Hebrew Vocabulary: Public leaders

Israeli politics are often in the news – both locally and internationally. The political scene changes frequently and the country operates under a parliamentary democracy. Something that you might find interesting is that Israel has both a President and a Prime Minister. In Israel, the President is a ceremonial role, while the Prime Minister is the leader of the country.

If you follow the news, you’ll know that Israel’s government is frequently a topic of discussion. You might have heard the term “Knesset” and wondered what the word means. This article will introduce you to a few Hebrew words relating to political positions. Your vocabulary will expand to include some words we frequently use for political terms and public leaders. After reading this, you’ll be one step closer to fully understanding the Israeli political arena. Learning these Hebrew words can be a practical way to better comprehend everything that is going on.

Ready to learn? Grab a pen and a piece of paper and take some notes, because in just a few paragraphs you’ll have new Hebrew words incorporated into your vocabulary.

Hebrew words related to politics and leadership

President: President in Hebrew is נָשִׂיא. It is pronounced nah-see, and since Israel has a parliamentary democracy, the President isn’t necessarily the most important person in office. Did you know that former Israeli President Chaim Weizmann wanted Albert Einstein to be his successor?

Mayor: Mayor in Israel is ראש העיר, it means “the head of the city”, and it is pronounced rosh-ha-eer. Many important figures in the Israeli government started their political careers either as mayors or as active members of a municipality. Although cities are quite small in Israel, Mayors have a lot to do. For example, educational programs depend to a certain degree on Municipalities and their budgets.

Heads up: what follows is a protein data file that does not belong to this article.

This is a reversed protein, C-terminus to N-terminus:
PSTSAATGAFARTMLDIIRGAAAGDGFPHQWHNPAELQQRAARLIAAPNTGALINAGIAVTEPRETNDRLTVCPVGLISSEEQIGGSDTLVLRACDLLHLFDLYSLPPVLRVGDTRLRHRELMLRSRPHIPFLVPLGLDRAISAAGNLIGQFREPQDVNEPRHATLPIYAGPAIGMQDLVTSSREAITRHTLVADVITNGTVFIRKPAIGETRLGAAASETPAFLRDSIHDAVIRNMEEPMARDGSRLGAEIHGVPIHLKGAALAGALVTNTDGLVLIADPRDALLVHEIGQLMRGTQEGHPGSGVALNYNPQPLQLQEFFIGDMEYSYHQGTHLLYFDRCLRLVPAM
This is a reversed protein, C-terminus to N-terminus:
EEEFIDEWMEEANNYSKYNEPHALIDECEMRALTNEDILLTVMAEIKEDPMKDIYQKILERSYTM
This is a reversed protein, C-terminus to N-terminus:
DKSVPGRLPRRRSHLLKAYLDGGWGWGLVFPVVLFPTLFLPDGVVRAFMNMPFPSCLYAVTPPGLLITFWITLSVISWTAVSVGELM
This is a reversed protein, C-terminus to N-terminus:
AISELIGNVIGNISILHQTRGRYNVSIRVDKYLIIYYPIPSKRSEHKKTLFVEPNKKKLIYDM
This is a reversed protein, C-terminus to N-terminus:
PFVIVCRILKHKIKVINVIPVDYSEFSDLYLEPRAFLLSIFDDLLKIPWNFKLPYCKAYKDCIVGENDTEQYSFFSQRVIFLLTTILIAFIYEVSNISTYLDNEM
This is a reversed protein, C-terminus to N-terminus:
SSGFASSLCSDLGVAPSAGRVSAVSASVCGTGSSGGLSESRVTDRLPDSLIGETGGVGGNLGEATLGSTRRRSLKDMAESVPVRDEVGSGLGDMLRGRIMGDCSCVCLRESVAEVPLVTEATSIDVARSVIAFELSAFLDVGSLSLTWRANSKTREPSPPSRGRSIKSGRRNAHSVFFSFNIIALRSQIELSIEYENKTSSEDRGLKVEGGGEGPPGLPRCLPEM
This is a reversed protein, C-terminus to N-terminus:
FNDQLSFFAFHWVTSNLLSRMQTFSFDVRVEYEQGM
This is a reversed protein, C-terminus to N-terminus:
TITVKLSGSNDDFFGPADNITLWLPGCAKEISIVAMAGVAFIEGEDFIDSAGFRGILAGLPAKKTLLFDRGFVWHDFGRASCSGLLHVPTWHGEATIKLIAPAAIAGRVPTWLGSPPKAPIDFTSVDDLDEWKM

Minister: Minister in Hebrew is שר. It is pronounced “sar”, and currently, Israel has 27 Government Ministries. Interestingly enough, the Prime Minister can also be a Ministerial head. On the other hand, you get Ministers who do not run a specific ministry and you get Ministers who oversee multiple ministries. At present, there are 36 Ministers in Israel.

Municipal Councilor: In Hebrew, Municipal Councilor is חבר מועצה. This is a member of the board in the municipality that either approves or disapproves decisions that the mayor in charge takes. In Israel, municipalities have חברי מועצה that are “part of the municipal coalition”, and others who form the internal opposition for that specific Municipal administration.

Senator/Assemblyman/Parliamentary: In Israel, because of the parliamentary democracy system, these roles are known as חבר כנסת, this means “member of the Knesset (parliament)” and it is pronounced cha-ver kneh-sett. They all work together in Jerusalem, and just as it is in the Municipalities, you have חברי כנסת that are members of the government coalition and others who form the opposition.

Prime Minister: You most likely know this one. Prime Minister in Hebrew is ראש הממשלה and it means “the head of the government”. It is pronounced rosh ha-mem-shah-lah. In the history of Israel, we have had several amazing Prime Ministers. We invite you to read the outstanding stories of Menachem Begin and Golda Meir.

Bonus track: More Hebrew words about Politics

Well done! You already know how to identify each one of these political roles in Hebrew. Now, we want to give you some extra words that will help you better understand the Israeli political scene.

If you want to come live in Israel, these next two words will be highly useful. Check them out:

Elections: We have had way too much of them lately! Elections in Hebrew are בחירות and the word is pronounced beh-chee-rot. When do you think the next one is coming?

Democracy: Here’s an easy one! Democracy in Hebrew is דֵמוֹקרָטִיָה and it is pronounced deh-moh-krah-tee-ah. Try to pronounce it… easy, isn’t it?

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About the author

Arie Elbelman R.Arie was born and raised in Chile, and immigrated to Israel in his early twenties. He wants to take an active role in the development of this young and smart country. Arie believes that the best way to shape our present and future is to live with more horizontal hierarchies, to smile a whole lot, and to always, always respect each other.

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